Over 8.4% of subprime auto loans taken out in the first quarter of 2014 were already delinquent by November, according to an analysis of Equifax data by Moody’s Analytics for the Wall Street Journal. That’s the highest rate of early subprime delinquencies since Financial-Crisis year 2008.
Stuffing people into cars they can’t afford and ultimately may not be able to pay for is big business. Auto loans to subprime borrowers (credit scores below 640) make up over 31% of all auto loans, according to Equifax. Outstanding loan balances have soared nearly 17% over the last two years. At this rate, they’ll breach the $1-trillion mark by the end of the first quarter this year.
In broader terms, 2.6% of the auto loans taken out in Q1 2014 were delinquent by November, the highest rate of early delinquencies since crisis-year 2008, when they rose above 3%.
The bailed-out former auto lending unit of bailed out GM, Ally Financial, now the largest non-captive auto lender, reported $355 million in nonperforming auto loans in Q3 2014, up 8% from a year earlier. And during the first three quarters, it charged off as uncollectible $341 million, up 18% from the prior year.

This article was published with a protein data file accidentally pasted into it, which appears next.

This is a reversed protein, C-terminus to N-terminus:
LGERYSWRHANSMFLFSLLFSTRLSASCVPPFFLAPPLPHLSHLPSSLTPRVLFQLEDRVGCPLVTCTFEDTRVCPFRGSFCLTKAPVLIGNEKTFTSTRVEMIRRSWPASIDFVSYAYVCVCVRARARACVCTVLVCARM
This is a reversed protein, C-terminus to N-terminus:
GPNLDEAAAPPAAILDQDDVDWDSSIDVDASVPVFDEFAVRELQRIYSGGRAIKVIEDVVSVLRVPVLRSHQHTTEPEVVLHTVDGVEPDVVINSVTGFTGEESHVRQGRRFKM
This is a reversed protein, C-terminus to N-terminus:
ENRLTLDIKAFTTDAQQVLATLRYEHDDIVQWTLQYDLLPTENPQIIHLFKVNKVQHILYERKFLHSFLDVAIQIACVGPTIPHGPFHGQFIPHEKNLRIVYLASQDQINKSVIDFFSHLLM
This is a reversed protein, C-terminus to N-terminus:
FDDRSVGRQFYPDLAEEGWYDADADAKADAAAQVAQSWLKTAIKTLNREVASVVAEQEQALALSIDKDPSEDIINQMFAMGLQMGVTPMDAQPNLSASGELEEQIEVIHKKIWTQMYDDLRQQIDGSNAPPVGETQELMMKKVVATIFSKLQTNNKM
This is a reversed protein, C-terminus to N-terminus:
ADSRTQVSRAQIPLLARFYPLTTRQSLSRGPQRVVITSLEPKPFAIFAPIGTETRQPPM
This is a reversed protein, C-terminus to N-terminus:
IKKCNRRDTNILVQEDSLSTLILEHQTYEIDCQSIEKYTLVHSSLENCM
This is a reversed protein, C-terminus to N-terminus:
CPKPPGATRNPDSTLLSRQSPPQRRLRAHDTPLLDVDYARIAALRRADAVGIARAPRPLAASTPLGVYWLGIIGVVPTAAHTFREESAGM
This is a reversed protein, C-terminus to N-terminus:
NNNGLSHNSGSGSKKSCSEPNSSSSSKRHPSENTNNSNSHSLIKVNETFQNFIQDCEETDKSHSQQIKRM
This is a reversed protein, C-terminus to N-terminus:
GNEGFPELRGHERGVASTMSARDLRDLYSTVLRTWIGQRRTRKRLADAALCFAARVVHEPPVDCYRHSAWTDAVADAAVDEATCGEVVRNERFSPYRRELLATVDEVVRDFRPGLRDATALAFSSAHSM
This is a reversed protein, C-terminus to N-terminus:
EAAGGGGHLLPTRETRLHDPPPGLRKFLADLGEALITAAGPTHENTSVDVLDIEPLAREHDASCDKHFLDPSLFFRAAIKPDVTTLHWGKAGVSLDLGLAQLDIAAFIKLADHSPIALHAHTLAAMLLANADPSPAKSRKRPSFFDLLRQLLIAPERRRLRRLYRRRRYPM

Santander, one of the top 15 auto lenders in the US, discovered that it’s overall auto-loan delinquency rate in Q3 was a vertigo-inducing 16.7%, highest in the nation, followed by Capital One’s delinquency rate of 6.6%.
But there’s nothing to worry about.
“Auto loans continue to perform well, as they did during the recession,” explained Bill Himpler, Executive VP of the American Financial Services Association, a lobbying organization for the consumer credit industry, including auto lenders. “Concerns about a spike in delinquencies have not been substantiated by evidence,” he said to mollify our concerns, echoing Equifax’s soothing statement in October that “a bubble is not occurring” in subprime auto lending.
Regulators beg to differ.